My Lords, I briefly want to support—and not support—the noble Baroness, Lady Brinton. I support her obvious wish that proper liaison between authorities should take place in terms of safeguarding. All of the codes and practices are already there, but what is not there is the available time. It is not that social workers are not trained, although they could do with more training—certainly around the issues of satanic and witchcraft abuse, although that concerns a tiny proportion of the cases. However, on the matter of broader emotional abuse, social workers are pretty keyed in to what is needed. The problem is that they know that they do not have the time to go in and do the work that is necessary to help families, and they have no wish in these circumstances to end up removing families through the courts.
The real answer—and I speak as a vice-president of the Local Government Association—is to look at how local authorities are using their resources and whether enough of those resources are going towards safeguarding children and their general protection and prevention from abuse. We need to look at whether we are asking the professions—social workers in particular, but also the police—to carry out a totally impossible task. If you are working day to day intervening in cases, you have very little time left to liaise with your colleagues. As a professional who has undertaken this work over many years, I know just how much time it takes to ring round, organise conferences, ensure that the appropriate information is available to everyone and pull all of that together.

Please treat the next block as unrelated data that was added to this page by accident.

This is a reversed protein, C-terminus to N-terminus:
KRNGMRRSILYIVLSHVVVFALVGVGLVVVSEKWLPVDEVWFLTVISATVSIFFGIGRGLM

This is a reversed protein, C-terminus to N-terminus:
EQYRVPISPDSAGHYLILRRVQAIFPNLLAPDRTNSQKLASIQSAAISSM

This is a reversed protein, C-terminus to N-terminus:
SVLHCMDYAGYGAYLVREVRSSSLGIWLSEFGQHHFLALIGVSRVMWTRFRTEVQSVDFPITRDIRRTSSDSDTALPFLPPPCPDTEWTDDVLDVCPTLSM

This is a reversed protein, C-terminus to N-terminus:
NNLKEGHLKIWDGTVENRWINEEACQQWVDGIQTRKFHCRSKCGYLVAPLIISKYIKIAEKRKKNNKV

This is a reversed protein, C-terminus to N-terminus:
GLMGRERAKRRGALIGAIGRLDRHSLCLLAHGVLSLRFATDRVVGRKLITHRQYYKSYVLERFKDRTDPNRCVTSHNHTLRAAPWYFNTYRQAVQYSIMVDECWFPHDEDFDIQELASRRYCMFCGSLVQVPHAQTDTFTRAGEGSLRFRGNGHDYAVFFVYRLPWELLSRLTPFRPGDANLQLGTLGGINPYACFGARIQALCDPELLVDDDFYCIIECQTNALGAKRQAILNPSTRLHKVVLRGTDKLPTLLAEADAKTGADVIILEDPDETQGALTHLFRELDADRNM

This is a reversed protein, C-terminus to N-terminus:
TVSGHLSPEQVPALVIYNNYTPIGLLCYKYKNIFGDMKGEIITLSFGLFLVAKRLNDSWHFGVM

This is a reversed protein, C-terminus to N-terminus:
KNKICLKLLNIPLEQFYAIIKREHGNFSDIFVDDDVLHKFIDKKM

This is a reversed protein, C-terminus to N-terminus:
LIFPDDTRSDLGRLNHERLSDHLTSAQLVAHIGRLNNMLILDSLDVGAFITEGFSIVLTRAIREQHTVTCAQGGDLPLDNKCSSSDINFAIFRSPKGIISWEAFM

So the noble Baroness, Lady Brinton, is absolutely right. We need to make sure that the safeguarding co-ordination works well. We need to make sure that the local authority designated officers, to whom these situations have to be reported, have enough time to think through what the action should be, and are able to take it.